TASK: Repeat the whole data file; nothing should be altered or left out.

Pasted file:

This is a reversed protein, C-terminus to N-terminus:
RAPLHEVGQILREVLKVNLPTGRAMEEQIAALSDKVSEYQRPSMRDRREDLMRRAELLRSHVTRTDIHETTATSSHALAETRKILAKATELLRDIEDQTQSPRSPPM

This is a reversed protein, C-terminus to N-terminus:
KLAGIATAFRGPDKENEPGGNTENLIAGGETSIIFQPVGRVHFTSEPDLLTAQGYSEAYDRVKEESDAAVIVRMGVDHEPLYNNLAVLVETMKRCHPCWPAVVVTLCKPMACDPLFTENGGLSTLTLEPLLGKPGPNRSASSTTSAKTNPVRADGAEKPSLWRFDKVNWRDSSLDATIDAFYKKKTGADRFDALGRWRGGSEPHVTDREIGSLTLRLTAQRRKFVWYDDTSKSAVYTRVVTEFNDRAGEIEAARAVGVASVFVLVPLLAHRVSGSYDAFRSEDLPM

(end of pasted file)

This is a reversed protein, C-terminus to N-terminus:
RAPLHEVGQILREVLKVNLPTGRAMEEQIAALSDKVSEYQRPSMRDRREDLMRRAELLRSHVTRTDIHETTATSSHALAETRKILAKATELLRDIEDQTQSPRSPPM

This is a reversed protein, C-terminus to N-terminus:
KLAGIATAFRGPDKENEPGGNTENLIAGGETSIIFQPVGRVHFTSEPDLLTAQGYSEAYDRVKEESDAAVIVRMGVDHEPLYNNLAVLVETMKRCHPCWPAVVVTLCKPMACDPLFTENGGLSTLTLEPLLGKPGPNRSASSTTSAKTNPVRADGAEKPSLWRFDKVNWRDSSLDATIDAFYKKKTGADRFDALGRWRGGSEPHVTDREIGSLTLRLTAQRRKFVWYDDTSKSAVYTRVVTEFNDRAGEIEAARAVGVASVFVLVPLLAHRVSGSYDAFRSEDLPM